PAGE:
Banc of America Settles with the SEC on Research

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New York – An article in the Wall Street Journal this morning reports on the long running SEC investigation into the Banc of America regarding front running research recommendation releases over the period from 1999-2001. Adding to the list of Wall Street firms that have settled allegations with the SEC, Banc of America has agreed to pay fines of $26 million without admitting or denying guilt in the case.

Just like in the other research settlement cases prosecuted within the 1999 to 2001 time frame, the Banc of America case reflects the endemic behavior that was prevalent at that time. The case has been under review for about 5 years, with most of the time being gobbled up in wrangling over the release of Banc of America’s email records of other documents.

The settlement, after five years, has a positive or a negative implication. On the one hand, the SEC can be characterized as a champion of the investor doggedly pursuing all those that would presume to front run the investing public. On the other hand, some could see the SEC as somewhat inert in its ability to prosecute the IBs.

In any case, the result is the same for the research providers – there is a distinct need to have the research process supported by policies and procedures, a designated compliance officer, appropriate research disclaimers, and, potentially,  third party verification of this process. This means that even those RPs covered under the so-called “publishers exemption” ought to adopt policies and procedures and craft research disclosures as if they were subject to NASD 2711 and Reg AC.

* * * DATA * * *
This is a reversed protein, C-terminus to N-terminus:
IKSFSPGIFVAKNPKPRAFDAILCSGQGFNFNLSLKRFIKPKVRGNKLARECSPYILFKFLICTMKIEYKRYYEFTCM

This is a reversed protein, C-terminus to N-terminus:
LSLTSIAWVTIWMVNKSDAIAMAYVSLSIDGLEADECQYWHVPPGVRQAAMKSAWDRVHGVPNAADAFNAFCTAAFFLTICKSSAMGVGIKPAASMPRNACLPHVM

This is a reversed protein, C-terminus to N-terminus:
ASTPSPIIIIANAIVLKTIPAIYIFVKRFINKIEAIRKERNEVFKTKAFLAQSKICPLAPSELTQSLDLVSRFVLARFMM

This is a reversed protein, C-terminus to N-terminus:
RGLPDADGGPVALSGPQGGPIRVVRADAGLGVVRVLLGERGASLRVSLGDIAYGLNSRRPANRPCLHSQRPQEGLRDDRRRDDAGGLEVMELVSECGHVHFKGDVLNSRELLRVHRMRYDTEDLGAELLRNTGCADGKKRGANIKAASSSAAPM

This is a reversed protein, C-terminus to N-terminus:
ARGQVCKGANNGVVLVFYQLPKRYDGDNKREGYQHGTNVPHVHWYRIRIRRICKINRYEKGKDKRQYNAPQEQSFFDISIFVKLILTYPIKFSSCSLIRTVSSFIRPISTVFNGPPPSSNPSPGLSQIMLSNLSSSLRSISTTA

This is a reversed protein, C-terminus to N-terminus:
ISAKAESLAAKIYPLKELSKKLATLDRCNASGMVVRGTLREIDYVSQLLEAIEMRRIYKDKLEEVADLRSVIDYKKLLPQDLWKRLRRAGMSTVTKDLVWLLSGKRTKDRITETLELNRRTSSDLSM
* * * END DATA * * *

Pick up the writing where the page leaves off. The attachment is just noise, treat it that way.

We include the link the WSJ article.

Comment by Bill George:
Your last paragraph in this article deserves significant emphasis, so I will repeat it here in this comment:

“In any case, the result is the same for the research providers – there is a distinct need to have the research process supported by policies and procedures, a designated compliance officer, appropriate research disclaimers, and, potentially, third party verification of this process. This means that even those RPs covered under the so-called “publishers exemption” ought to adopt policies and procedures and craft research disclosures as if they were subject to NASD 2711 and Reg AC.”

I believe that the Securities and Exchange Commission’s recent “No Action Letter” relating to the Goldman Sachs Research Xpress (sm) service and the SEC’s new position on CSA CCA structures increases the importance of the mentioned policies, process, compliance and particularly third party verification and oversight.

The recent changes and re-interpretation of the “provided by” clause of Section 28(e) may introduce an oversight and regulatory void, and that has the potential to invite significant conflicts of interest and fraudulent behavior.

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